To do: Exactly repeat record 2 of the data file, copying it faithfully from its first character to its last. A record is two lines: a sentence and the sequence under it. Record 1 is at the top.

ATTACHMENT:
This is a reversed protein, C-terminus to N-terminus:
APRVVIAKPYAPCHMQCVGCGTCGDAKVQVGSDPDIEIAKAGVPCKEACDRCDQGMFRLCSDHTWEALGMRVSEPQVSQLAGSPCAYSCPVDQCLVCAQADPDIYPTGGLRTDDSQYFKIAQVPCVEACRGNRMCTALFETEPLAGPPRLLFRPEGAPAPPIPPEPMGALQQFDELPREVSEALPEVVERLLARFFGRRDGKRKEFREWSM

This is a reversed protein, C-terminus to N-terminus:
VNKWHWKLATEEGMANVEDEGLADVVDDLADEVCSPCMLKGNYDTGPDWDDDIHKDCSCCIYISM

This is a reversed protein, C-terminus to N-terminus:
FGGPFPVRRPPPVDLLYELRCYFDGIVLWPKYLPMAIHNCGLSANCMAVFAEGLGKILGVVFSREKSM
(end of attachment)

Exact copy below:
This is a reversed protein, C-terminus to N-terminus:
VNKWHWKLATEEGMANVEDEGLADVVDDLADEVCSPCMLKGNYDTGPDWDDDIHKDCSCCIYISM